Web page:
Frontenac, Mission Ventures Sweep Up Safety-Kleen Unit –

Frontenac Company and Mission Ventures recently led a management buyout of Safety-Kleen’s 3E Co., a provider of hazardous-material information management outsourcing. The acquisition closed at the end of September and represents Safety-Kleen’s efforts to pare its focus exclusively on its core businesses in the parts washer and waste management services industries.

The divestiture for Safety-Kleen comes on the heels of the sale of its Chemical Services Division to Clean Harbors at the start of September.

Frontenac and Mission equally split the financing of the deal, combining for a total of $25 million in the all-equity transaction. Less than half of that total, though, went towards the actual acquisition, as the bulk of the financing was put into a line of credit designed for acquisitions. Frontenac Principal Patrick Blandford said it tends to be relatively conservative in the financing of the deals, and added that as 3E represents a growth platform for the two firms, the use of leverage wouldn’t materially alter the potential returns.

This isn’t the first time Frontenac and Mission have worked together. They bought Stellcom, a San Diego-based wireless company, in a $35 million deal that closed near the end of 2000. Blandford told Buyouts that the two firms’ prior experience proved helpful in this latest effort.

The 3E Company is an environmental health and safety compliance and information management company. It has developed a comprehensive MSDS database and also operates an emergency response center that is available 24 hours a day, seven days a week. 3E has posted profitable annual growth for the past 10 years and going forward, Frontenac and Mission believe the company can eventually reach $100 million in annual revenues. The company was first acquired in 1997 by Safety-Kleen, which was itself acquired in a hostile take-over by Laidlaw in 1998. Safety-Kleen filed for bankruptcy after allegations of accounting irregularities in early 2000 led the company to restate its financial results for 1997, 1998 and 1999. However, Blandford notes 3E continued to churn out solid earnings and revenues throughout this, and, in the end, Safety-Kleen’s bankruptcy allowed Frontenac and Mission to acquire 3E at a “very attractive” price.

Blandford said the firms were especially attracted to 3E’s “recurring revenue business model,” noting the company typically posts a 95% renewal rate for its yearly contracts. The industry is fairly resistant to recessions, as it is driven by compliance and regulatory needs. Blandford also points out that the Occupational Safety and Health Administration (OSHA) and the Environmental Protection Agency (EPA) continue to increase their governance over the handling and disclosure of chemicals, which only helps 3E going forward.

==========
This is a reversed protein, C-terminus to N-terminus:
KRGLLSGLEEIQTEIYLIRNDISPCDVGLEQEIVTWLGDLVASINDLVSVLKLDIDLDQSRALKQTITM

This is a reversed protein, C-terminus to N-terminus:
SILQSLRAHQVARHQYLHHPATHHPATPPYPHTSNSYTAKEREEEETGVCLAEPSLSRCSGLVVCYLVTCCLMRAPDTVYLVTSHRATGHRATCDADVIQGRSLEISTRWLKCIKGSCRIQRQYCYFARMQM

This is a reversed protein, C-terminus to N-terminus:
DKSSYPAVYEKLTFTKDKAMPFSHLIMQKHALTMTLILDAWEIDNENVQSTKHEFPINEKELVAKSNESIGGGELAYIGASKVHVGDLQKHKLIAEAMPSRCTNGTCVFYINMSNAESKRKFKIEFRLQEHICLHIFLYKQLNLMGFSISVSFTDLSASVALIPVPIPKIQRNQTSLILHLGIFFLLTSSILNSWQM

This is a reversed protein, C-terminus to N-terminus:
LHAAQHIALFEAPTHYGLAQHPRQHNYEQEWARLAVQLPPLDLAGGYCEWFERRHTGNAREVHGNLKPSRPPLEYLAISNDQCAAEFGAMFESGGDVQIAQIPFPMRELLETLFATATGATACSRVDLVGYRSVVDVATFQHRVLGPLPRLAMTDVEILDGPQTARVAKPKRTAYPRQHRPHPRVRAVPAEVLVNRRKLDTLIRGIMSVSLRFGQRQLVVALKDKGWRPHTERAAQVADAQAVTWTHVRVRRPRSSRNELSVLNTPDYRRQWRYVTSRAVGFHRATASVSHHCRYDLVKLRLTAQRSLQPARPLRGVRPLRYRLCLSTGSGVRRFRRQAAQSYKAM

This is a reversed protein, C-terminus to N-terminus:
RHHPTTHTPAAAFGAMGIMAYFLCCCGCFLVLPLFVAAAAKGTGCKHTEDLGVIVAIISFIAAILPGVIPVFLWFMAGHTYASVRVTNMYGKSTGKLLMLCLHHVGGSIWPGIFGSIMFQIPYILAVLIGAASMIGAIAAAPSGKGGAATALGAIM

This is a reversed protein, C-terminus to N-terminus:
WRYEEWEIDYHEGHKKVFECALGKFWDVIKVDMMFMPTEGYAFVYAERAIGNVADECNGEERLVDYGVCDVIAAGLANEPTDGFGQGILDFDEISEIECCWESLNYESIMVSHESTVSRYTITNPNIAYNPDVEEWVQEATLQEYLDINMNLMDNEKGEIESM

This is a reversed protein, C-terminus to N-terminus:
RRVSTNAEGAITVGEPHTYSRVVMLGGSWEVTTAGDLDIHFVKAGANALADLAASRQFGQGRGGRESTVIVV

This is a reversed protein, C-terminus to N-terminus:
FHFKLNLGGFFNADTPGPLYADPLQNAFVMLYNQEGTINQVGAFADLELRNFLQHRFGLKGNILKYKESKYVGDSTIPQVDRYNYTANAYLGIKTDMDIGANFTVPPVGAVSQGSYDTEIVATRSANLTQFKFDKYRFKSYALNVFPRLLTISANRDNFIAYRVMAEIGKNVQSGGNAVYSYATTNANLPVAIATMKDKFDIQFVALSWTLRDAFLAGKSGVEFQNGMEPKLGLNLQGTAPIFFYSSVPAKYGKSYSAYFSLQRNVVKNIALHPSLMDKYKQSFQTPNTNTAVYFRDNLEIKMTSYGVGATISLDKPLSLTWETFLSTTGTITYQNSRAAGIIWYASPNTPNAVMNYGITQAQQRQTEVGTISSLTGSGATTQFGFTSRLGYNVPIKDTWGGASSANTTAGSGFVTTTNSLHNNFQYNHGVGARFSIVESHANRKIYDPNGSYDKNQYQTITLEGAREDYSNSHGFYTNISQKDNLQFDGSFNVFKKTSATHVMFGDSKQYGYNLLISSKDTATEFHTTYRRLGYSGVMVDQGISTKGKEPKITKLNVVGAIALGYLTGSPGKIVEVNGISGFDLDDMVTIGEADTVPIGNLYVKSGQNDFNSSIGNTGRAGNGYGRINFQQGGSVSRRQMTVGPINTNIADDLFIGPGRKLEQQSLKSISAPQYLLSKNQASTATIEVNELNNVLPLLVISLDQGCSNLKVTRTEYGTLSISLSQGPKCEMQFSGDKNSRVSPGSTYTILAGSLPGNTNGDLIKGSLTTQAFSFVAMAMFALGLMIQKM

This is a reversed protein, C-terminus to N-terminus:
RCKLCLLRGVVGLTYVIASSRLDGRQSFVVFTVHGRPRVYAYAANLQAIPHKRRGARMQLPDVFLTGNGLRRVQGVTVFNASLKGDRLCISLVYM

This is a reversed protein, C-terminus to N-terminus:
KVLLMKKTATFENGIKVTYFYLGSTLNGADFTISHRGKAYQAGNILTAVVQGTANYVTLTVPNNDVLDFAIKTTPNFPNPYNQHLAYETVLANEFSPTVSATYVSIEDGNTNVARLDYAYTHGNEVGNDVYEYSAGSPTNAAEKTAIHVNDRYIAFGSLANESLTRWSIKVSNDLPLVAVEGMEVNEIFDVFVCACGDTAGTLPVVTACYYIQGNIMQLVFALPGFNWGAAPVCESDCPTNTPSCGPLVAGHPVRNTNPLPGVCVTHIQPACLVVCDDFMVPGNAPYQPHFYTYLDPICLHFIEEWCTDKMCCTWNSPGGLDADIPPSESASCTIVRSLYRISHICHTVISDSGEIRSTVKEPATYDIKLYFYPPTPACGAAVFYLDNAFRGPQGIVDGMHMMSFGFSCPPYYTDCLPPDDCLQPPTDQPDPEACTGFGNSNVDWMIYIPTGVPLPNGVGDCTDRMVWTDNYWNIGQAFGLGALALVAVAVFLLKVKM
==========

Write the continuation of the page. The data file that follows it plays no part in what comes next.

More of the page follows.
“The market for the services offered by 3E is estimated to be in excess of $1 billion annually,” Mission Ventures Managing Partner David Ryan said. The trend for outsourcing the information management in the hazardous materials industry appears to be on the rise. “Currently 300,000 companies in North America manage their OSHA reporting requirements in-house, with less than 5% outsourcing,” Ryan notes. However, he cites a recent study as showing that 33% of the companies intend to eventually outsource their environmental health and safety management needs.

Looking ahead, Frontenac and Mission expect the company to continue to post strong organic growth, outlining expectations for roughly 20% annually. As part of its plan to spur that growth, the company will expand its primary focus to the producer and supplier side of the chemicals industry, rather than just the client side. The firms will also be actively looking for add-on acquisitions to supplement the business. Blandford states 3E will initially be targeting related companies that will be able to leverage 3E’s existing infrastructure. Additionally, Blandford details that the industry is currently fragmented, with around 30 to 40 companies in the space. Of those companies, 3E will be specifically looking at the call-center operators that could benefit through the employment of its database and infrastructure.

Frontenac used the $560 million Frontenac VIII L.P. fund for the purchase, while Mission Ventures employed Mission Ventures L.P. for its half of the equity.